Shares of Progressive Insurance's parent company are up 15 percent in a month. That's progressively better after a progressively bad year. The company is now trying to be "progressive" (ok, I'll stop) in other ways.
For example, it's funding a $10 million X prize for the development of a car that goes 100 miles on a gallon of gas, but only if the car is one that people would actually buy. Not sure how this helps insurance companies, but, hey, whatever. That's nice.
And then there's this. The other night I saw a TV commercial promoting Progressive's "Pet Injury Coverage." Here's the link.
Now, if your Paris Hilton's Chihuahua, you don't have to worry about your medical bills. Nor do you worry if you're Leona Helmsley's dog, Trouble, who inherited $12 million (the dog got more money than the grandkids). But dog lovers of more modest means can now buy insurance to cover pets in a car accident.
Progressive says that pet injuries are usually covered by liability policies, but only by the person who's at fault. So it's offering $500 worth of coverage as part of every COLLISION policy, money that will go toward vet bills no matter whose at fault in the accident. Why is the dog in the collision category, like the bumper? "It may seem insensitive to consider the four-legged members of your family as property," the company says, "but insurance policies designate bodily injury coverage for humans only.
All other damages in an accident--including your pet's injuries--are considered property damage." By the way, the pet policies are not available in North Carolina and New Hampshire. What's up with that?
I see pet accident insurance as another sign the clout of the family pet is growing faster than any other member of the family. Pets used to live outside and eat whatever they could catch. Now many live inside and eat gourmet food served at the dinner table. Pet health insurance is a booming business. People have no problem paying for dialysis or chemo for a cat who is, well, past her prime. Accident insurance is a natural next step.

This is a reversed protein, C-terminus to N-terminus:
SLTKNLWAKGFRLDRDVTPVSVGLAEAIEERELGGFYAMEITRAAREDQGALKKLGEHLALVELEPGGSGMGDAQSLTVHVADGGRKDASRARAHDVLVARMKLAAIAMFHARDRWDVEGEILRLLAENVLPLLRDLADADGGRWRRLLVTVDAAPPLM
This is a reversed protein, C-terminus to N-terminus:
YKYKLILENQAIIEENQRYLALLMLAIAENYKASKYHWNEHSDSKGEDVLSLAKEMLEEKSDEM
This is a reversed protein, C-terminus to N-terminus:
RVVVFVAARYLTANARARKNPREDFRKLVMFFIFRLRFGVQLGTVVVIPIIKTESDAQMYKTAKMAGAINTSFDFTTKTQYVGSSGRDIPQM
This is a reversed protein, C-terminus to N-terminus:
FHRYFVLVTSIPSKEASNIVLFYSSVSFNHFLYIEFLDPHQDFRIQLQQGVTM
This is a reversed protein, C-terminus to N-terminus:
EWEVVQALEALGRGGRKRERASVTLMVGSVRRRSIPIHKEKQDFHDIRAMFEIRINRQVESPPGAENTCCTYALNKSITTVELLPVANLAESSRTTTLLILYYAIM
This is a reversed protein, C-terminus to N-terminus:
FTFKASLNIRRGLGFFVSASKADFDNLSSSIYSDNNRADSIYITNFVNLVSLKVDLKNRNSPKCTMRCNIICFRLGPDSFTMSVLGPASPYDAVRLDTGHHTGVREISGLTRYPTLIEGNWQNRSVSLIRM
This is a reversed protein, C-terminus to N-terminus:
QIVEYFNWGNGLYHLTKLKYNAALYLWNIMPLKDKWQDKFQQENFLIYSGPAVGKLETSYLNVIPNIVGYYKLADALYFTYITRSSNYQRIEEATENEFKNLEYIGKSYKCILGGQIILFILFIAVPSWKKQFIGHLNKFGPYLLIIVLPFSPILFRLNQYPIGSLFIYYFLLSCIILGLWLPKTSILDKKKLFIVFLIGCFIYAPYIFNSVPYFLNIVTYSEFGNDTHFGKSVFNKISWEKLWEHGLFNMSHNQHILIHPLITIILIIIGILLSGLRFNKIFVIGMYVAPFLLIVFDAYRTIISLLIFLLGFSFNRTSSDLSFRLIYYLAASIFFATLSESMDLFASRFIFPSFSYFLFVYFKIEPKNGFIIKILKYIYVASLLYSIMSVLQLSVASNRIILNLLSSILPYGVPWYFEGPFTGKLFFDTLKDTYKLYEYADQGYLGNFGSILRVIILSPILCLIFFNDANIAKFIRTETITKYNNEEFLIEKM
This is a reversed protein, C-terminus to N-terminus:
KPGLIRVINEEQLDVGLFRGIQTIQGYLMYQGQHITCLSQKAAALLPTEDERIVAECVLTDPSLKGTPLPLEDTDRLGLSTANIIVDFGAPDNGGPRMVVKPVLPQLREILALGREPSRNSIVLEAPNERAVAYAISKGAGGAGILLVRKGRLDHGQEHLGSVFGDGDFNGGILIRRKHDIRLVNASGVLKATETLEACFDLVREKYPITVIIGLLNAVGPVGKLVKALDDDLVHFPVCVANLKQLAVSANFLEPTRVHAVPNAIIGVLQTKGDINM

Still, insurance companies are in the business of making money, not paying out claims. How can they make more money and pay fewer claims? INSIST THE PETS WEAR SEATBELTS. Mark my words.
Some questions. If the collision involves the pet, but not the car, is he covered? I mean, if a dog sticks his head out the window to smell the wind and his head hits a mailbox, but the car does not, are his injuries covered? I ask this as the owner of a lovable but none-too-bright basset hound. Probably moot anyhow. You hit a mailbox at 30 mph, and it's probably time to call the pet coroner to take him to the pet cemetery and pay for a pet funeral.
And is the pet covered if he's driving the car?
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